What U.K. Parties Are Pledging on Taxes, Spending, Budgets

U.K. 2015 Budget
George Osborne, U.K. chancellor of the exchequer, carries the dispatch box containing the 2015 budget as he leaves Downing Street in London. Photographer: Chris Ratcliffe/Bloomberg

By Donal Griffin and Eddie Buckle

(Bloomberg) Some of the key election-campaign promises made by the four parties set to have most seats in the House of Commons after Thursday’s election.

Taxes on Income and Spending Conservatives

No increases in income tax, value-added tax or national-insurance contributions for five years, to be enshrined in law; raise starting point for paying income tax to 12,500 pounds; increase starting point for 40 percent income-tax rate to 50,000 pounds.

Labour

Reintroduction of 50 percent tax rate on incomes of more than 150,000 pounds; abolition of non-domicile loophole used by wealthy to cut tax bills; introduction of 10 percent starting rate of income tax; no increase in basic or higher rates of income tax, VAT or national insurance.

Liberal Democrats

Increase income-tax starting point to 12,500 pounds.

Scottish National Party

Backs 50 percent top tax rate, abolition of non-dom status.

Business Taxes and Regulation Conservatives

Keep business taxes the lowest in the G-20.

Labour

Reverse cut in main rate of corporation tax on profits to 20 percent from 21 percent; freeze energy prices until 2017; cap profits of suppliers to National Health Service; impose levy on tobacco companies; keep corporate-tax rates the most competitive in the G-7.

Property Taxes/Housebuilding Conservatives

Extend right-to-buy rented homes to housing-association tenants; build 200,000 starter homes for first-time buyers under 40.

Labour

Introduce tax on residential properties valued at more than 2 million pounds; three-year stamp-duty holiday for first-time buyers of homes costing less than 300,000 pounds; build 200,000 homes a year.

Liberal Democrats

Also plan mansion tax on properties over 2 million pounds, via extension of property-based levies; build 300,000 homes a year, including in 10 new garden cities.

SNP

Backs mansion tax.

Financial Services Conservatives

Keep levy on bank balance sheets in place; complete ring-fencing of retail-banking units; ensure “toughest regime of bonus deferral and clawback of any financial center.”

Labour

Increase bank levy; introduce bank bonus tax; end “unfair tax breaks used by hedge funds.”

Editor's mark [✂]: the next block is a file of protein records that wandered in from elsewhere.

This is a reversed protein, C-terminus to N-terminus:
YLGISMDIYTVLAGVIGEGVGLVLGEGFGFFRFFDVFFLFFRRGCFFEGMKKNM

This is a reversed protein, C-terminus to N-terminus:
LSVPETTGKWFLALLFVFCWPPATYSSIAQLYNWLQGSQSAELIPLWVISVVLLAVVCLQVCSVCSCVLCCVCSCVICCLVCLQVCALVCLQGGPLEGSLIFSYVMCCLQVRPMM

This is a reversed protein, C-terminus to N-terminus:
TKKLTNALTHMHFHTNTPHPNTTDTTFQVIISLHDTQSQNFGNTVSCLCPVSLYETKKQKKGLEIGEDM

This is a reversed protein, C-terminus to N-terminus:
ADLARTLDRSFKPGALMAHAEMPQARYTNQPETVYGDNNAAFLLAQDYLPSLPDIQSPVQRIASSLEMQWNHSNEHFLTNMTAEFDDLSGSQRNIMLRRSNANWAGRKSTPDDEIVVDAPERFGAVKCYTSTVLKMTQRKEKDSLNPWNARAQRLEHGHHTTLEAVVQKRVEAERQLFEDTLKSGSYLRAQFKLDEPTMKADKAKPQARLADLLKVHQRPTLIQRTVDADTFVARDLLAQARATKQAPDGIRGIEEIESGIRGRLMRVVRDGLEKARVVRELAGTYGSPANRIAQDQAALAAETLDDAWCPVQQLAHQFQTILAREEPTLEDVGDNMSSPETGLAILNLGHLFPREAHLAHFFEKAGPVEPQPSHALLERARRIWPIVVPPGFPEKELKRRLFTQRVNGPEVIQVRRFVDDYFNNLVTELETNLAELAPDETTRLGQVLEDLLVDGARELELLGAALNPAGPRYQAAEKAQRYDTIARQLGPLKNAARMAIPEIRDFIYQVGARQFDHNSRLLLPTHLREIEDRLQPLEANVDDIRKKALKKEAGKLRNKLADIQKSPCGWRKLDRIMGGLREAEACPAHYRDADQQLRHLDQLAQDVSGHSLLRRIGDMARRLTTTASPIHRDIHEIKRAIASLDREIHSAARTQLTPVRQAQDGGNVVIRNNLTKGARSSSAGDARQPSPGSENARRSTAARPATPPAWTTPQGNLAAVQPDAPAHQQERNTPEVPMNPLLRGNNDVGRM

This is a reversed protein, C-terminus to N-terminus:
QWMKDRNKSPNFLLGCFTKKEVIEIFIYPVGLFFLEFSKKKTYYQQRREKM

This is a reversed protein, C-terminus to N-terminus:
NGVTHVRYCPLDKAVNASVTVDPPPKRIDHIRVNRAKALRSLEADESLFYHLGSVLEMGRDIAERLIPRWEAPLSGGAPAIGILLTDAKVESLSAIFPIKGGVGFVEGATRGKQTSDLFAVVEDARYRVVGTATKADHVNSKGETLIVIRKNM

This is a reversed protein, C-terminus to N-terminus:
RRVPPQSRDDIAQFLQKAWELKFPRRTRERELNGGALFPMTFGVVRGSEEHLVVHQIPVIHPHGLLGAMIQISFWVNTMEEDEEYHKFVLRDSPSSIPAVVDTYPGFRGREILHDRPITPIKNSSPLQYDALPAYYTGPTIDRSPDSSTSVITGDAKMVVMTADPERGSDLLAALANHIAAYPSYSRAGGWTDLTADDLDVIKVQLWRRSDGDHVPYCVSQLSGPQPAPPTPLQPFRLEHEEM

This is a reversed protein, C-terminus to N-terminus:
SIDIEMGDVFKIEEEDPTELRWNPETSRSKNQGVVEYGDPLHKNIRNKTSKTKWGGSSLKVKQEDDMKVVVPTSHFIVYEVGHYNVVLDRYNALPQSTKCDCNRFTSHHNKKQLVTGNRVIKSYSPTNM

Liberal Democrats

Continue bank levy; raise corporation tax for banks to 28 percent temporarily.

SNP

Supports bank levy and bonus tax.

Spending Conservatives

Extra 8 billion pounds by 2020 above inflation to fund National Health Service; 100 billion pounds on infrastructure over five years.

Labour

Boost health spending by hiring more than 30,000 new nurses, family doctors and midwives, funded by mansion tax; protect education budget.

Liberal Democrats

Invest extra 8 billion pounds in NHS each year; raise pay for public-sector workers; protect education spending.

SNP

Halt progress on renewing Trident nuclear weapons, saving 100 billion pounds over 35 years; “modest” increases in public spending to end austerity.

Deficit Reduction Conservatives

Deliver balanced structural current budget in 2017-18 and surplus in 2018-19; 30 billion pounds of fiscal consolidation over next two years, including 12 billion pounds on welfare; spending to grow in line with inflation in 2018-19, in line with gross domestic product in 2019-20.

Labour

Cut budget deficit every year to achieve surplus on current budget, which excludes investment spending, as soon as possible in five-year term.

Liberal Democrats

Eradicate structural current budget deficit by 2017-18; carry out full spending review after election; increase public spending in line with economic growth once budget balanced; cut less than Tories, borrow less than Labour.

SNP

Reduce deficit as share of income every year; seek to enshrine in law key principles of financial management including deficit elimination.

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